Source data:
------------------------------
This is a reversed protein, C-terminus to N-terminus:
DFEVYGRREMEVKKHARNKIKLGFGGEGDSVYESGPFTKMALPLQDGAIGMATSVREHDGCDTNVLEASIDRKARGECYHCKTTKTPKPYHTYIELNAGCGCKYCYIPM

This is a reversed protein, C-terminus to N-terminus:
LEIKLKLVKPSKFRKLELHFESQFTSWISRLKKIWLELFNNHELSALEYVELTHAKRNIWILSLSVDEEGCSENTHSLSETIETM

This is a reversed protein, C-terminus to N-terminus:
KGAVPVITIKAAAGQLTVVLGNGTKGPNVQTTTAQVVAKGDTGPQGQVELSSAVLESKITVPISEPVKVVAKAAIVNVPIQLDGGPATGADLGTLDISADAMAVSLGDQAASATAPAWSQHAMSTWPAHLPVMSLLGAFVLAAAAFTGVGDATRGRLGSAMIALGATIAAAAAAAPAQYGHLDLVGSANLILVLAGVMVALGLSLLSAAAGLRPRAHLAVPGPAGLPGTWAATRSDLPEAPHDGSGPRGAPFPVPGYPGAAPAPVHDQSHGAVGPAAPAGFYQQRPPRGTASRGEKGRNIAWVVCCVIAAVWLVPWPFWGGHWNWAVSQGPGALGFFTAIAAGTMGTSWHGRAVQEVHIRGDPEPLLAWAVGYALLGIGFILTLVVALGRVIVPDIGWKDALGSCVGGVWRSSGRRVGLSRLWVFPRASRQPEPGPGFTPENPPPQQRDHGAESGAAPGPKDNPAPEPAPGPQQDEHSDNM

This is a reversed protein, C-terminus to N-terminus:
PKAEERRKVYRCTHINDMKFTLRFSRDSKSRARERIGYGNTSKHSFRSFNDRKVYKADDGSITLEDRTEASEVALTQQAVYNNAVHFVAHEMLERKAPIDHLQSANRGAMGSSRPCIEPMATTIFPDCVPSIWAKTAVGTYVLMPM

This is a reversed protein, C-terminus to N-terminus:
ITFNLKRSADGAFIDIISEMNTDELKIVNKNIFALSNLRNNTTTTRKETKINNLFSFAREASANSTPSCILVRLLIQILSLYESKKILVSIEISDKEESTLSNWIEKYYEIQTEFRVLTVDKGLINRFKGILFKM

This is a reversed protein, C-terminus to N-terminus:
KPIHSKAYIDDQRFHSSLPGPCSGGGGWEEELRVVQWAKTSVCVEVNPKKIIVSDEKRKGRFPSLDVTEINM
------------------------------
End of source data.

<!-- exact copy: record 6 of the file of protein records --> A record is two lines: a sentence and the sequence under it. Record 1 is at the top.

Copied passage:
This is a reversed protein, C-terminus to N-terminus:
KPIHSKAYIDDQRFHSSLPGPCSGGGGWEEELRVVQWAKTSVCVEVNPKKIIVSDEKRKGRFPSLDVTEINM